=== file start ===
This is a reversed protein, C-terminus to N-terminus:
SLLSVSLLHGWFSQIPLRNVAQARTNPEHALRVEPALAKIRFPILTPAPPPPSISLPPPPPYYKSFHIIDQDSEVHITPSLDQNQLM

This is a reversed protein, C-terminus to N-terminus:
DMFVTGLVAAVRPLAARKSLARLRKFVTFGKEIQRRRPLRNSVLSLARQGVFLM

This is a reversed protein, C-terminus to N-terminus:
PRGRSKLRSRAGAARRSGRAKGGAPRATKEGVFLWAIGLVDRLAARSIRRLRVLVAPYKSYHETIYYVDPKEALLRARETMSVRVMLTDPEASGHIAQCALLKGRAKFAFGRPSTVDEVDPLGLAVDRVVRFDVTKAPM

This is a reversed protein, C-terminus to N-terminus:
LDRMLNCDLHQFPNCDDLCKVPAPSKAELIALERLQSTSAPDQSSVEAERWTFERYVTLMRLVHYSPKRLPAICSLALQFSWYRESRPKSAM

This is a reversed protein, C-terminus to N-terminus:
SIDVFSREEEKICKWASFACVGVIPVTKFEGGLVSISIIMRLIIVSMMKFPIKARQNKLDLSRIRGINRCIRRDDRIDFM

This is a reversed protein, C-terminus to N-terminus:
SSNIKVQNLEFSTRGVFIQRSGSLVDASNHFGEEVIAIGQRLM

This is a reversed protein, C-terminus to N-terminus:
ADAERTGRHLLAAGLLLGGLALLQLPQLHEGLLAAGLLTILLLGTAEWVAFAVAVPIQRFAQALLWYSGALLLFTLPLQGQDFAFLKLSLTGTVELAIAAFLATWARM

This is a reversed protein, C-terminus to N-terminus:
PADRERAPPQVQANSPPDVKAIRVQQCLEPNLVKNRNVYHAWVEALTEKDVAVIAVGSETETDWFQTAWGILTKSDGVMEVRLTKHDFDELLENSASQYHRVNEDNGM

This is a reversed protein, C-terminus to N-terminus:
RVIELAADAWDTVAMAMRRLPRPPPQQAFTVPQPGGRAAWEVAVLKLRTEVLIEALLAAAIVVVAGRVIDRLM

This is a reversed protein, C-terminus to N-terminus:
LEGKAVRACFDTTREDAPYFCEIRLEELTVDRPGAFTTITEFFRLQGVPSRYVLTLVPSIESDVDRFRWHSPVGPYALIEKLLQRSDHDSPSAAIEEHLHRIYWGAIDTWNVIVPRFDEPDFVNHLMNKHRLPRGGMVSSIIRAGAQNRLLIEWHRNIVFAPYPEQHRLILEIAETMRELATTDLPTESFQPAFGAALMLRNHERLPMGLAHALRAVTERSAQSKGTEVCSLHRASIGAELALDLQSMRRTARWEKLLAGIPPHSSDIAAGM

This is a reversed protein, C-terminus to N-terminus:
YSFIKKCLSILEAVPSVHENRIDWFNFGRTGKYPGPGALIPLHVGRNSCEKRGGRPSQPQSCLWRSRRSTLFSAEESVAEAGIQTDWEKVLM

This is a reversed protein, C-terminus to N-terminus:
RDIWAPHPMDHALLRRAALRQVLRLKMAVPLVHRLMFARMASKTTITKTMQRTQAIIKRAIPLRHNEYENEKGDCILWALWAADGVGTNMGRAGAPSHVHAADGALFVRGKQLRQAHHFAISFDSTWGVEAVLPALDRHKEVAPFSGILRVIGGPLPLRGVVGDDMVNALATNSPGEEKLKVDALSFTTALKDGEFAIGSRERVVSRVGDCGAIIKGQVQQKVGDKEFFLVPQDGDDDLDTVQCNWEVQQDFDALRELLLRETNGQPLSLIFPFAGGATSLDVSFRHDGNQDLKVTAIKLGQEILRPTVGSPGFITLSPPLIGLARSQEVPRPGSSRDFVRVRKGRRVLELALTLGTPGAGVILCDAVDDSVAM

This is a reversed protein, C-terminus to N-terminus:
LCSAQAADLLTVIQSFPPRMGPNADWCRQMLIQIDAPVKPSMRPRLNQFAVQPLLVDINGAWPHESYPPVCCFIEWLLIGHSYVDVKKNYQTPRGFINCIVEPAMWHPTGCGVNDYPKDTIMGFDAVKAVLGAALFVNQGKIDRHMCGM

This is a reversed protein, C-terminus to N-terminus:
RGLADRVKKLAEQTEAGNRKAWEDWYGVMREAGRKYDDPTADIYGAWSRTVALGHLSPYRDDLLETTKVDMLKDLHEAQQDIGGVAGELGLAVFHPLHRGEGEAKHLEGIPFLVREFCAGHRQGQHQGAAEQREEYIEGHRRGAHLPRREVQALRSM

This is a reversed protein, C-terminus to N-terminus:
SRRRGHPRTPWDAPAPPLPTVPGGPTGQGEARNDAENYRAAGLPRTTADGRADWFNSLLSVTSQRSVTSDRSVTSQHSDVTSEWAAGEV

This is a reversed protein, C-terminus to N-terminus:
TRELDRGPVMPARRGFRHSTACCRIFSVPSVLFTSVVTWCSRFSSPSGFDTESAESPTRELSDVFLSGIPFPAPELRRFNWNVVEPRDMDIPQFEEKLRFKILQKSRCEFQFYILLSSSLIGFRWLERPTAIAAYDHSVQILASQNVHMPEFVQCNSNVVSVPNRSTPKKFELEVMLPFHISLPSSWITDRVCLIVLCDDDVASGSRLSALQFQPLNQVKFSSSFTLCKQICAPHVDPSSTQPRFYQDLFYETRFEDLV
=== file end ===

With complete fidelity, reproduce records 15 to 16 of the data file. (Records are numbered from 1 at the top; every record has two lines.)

This is a reversed protein, C-terminus to N-terminus:
SRRRGHPRTPWDAPAPPLPTVPGGPTGQGEARNDAENYRAAGLPRTTADGRADWFNSLLSVTSQRSVTSDRSVTSQHSDVTSEWAAGEV

This is a reversed protein, C-terminus to N-terminus:
TRELDRGPVMPARRGFRHSTACCRIFSVPSVLFTSVVTWCSRFSSPSGFDTESAESPTRELSDVFLSGIPFPAPELRRFNWNVVEPRDMDIPQFEEKLRFKILQKSRCEFQFYILLSSSLIGFRWLERPTAIAAYDHSVQILASQNVHMPEFVQCNSNVVSVPNRSTPKKFELEVMLPFHISLPSSWITDRVCLIVLCDDDVASGSRLSALQFQPLNQVKFSSSFTLCKQICAPHVDPSSTQPRFYQDLFYETRFEDLV